So after eight seasons and boatloads of pleasant-if-mostly-forgettable memories, as of last night, the HBO bromantic comedy series Entourage has finally run its course. (Until the movie comes out, anyway). While we'll miss certain things about the show—namely that it always provided a half-hour's worth of entertainment on the most depressing night of the week without ever being totally shameful in its fluffiness—there's one thing about it that we are guaranteed to not miss. For the eight years it was on the air, Entourage's theme song, Jane's Addiction's "Superhero," was easily the most insufferable song to grace the credits of an otherwise-watchable TV program.
Many TV programs these days don't even have extended opening credit sequences (think the ten-seconds-tops title cards of Curb Your Enthusiasm or Breaking Bad), or if they do, they get creative with switching it up (think the theme-song artist shuffles of The Wire or Weeds). Entourage, however, was fairly old fashioned with it, going with a minute-long clip of the Jane's Addiction song over a relatively staid sequence of the series' four main characters driving down the Hollywood strip, with the show's primary actors' names appearing on signs and billboards that they pass by. That's not a bad thing in itself, as The Sopranos successfully used a similar theme structure for a full 90 seconds back in the day. But the song they used (A3's "Woke Up This Morning") was a whole lot better and more appropriate than the plain awful "Superhero."
"Superhero"—which isn't even available for viewing in its full studio version on YouTube, as if it was now the sole property of Entourage—is representative of just about every criticism often levied against the show. The appeal of the song is all sheen and no substance, keyed around its slickly distorted guitar hook, impossibly smooth production, and superfluous "Yeah, Yeah-ah!" yelps, all of which become impossibly grating by the end of the song's minute of screen time. It sounds exactly like the kind of song that a Hollywood suit would pick as something that hip young people would listen to, even if by the time of the mediocre 2003 album Strays (which "Superhero" is plucked from), not even a couple of '80s babies like E and Vince would have still been listening to Jane's Addiction. (Drama, maybe, but why would the other guys ever let him wrest control of the car stereo?)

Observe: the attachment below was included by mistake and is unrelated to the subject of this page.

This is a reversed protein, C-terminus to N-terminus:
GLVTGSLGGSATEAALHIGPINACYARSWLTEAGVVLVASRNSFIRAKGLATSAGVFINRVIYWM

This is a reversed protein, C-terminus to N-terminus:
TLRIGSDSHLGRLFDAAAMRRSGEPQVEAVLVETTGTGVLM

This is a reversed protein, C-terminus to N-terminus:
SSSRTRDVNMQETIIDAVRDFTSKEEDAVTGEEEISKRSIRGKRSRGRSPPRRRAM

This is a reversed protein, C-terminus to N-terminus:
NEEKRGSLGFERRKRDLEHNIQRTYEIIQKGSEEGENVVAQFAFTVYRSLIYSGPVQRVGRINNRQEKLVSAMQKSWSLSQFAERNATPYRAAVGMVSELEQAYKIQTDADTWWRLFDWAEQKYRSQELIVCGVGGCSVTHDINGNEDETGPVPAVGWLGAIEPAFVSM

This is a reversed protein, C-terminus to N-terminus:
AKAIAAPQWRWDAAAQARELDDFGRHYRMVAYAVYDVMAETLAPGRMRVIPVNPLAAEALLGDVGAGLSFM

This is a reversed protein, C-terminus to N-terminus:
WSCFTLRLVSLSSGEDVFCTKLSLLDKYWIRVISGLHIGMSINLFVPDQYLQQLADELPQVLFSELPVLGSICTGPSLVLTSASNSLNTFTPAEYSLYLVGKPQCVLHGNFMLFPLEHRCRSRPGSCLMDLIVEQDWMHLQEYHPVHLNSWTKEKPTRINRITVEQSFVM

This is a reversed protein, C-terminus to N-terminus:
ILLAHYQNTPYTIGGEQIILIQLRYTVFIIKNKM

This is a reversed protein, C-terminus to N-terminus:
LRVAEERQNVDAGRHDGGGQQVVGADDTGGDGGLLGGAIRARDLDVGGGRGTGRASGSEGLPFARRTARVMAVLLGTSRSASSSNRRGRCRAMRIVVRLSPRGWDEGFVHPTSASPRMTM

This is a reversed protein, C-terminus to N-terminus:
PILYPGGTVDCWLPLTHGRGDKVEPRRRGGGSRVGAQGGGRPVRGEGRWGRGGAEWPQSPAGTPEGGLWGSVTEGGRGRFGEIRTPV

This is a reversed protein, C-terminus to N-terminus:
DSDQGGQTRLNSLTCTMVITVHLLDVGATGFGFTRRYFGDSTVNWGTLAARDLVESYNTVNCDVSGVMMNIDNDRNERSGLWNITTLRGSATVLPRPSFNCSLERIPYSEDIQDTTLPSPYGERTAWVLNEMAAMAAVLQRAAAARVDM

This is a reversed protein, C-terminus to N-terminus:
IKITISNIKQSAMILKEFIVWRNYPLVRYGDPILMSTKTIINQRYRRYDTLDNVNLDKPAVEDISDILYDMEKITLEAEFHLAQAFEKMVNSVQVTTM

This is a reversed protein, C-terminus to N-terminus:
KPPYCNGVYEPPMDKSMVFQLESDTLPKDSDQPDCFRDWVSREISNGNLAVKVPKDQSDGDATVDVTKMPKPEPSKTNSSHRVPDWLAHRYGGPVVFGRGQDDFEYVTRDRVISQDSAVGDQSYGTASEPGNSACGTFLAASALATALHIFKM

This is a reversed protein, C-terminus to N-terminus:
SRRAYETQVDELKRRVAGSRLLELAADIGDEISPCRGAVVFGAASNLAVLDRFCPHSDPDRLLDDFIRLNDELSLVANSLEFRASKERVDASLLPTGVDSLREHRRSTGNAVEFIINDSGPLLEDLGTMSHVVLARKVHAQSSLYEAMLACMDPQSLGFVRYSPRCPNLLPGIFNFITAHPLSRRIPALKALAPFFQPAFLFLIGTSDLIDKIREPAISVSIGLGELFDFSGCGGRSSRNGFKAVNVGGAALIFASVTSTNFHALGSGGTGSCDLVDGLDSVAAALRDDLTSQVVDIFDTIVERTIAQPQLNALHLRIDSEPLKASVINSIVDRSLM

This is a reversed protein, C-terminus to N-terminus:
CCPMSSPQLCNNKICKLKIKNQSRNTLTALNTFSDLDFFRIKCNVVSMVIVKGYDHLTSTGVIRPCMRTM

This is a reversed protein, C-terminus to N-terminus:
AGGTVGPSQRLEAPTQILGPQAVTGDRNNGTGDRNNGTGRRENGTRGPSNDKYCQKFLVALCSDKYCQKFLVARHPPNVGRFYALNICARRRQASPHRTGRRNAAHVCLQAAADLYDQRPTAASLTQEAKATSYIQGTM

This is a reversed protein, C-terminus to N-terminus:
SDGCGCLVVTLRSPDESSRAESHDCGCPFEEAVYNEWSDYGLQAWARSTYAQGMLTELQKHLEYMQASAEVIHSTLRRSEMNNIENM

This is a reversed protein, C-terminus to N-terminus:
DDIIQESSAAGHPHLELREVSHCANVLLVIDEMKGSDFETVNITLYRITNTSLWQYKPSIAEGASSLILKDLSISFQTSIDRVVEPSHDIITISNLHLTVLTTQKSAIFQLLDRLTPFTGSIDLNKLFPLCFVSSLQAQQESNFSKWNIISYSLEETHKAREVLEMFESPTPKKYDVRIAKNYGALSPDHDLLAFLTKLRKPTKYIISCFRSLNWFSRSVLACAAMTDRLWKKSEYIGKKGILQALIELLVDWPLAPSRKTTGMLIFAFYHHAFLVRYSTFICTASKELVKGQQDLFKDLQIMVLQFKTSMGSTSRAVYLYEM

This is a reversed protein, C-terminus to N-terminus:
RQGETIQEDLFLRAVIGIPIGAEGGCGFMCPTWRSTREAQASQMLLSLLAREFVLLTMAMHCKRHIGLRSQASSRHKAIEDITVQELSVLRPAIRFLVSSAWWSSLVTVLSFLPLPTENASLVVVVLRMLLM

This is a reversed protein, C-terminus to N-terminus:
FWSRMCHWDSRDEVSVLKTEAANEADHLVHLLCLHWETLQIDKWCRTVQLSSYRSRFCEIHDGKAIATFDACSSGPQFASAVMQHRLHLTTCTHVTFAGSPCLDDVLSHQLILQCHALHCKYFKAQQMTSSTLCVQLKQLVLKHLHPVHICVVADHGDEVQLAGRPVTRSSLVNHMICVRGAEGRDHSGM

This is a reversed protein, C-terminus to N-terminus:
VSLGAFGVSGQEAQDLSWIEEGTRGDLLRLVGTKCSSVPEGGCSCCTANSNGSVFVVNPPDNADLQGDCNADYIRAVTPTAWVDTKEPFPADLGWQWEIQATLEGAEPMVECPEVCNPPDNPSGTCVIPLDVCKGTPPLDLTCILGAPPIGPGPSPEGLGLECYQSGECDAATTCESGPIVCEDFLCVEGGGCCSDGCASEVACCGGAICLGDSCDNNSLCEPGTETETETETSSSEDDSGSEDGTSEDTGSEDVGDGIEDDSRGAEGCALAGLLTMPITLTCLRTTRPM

Of course, the show does the song no favors by cutting up its verses and choruses in such a piecemeal fashion that it guarantees that the lyrics make no sense and bear absolutely zero relevance to anything that happens in the show. "My mind had been enabled / In a memory you overflow / Want to be your superhero / Even if I tumble fall / I'm OK / you know I need you desperately." If you can find any way to spin that nonsense as being about the characters or events of Entourage in any way, then congratulations on your successful career in public relations. It's not quite so bad in the full song—of which the Entourage credits take the last half of the first verse and two-thirds of the chorus—where the whole thing amounts to just a dippy psychedelic love song, but in the Entourage edit, the lyrics come off as even dumber and more annoying than they already are.
On some TV shows, when the opening credits roll around, it's a familiar and comforting experience, and in the best cases, it can even be integral to the show's identity. With Entourage, the credits are just a reason to be grateful for the invention of DV-R and the fast-forward button. As much as we'll miss the show's steadily above average presence on TV and in our lives, we'll be infinitely grateful for our Sunday nights to be forever free of Perry Farrell mewing "YEAH! OH...YEAH!" amidst the sound of car doors opening.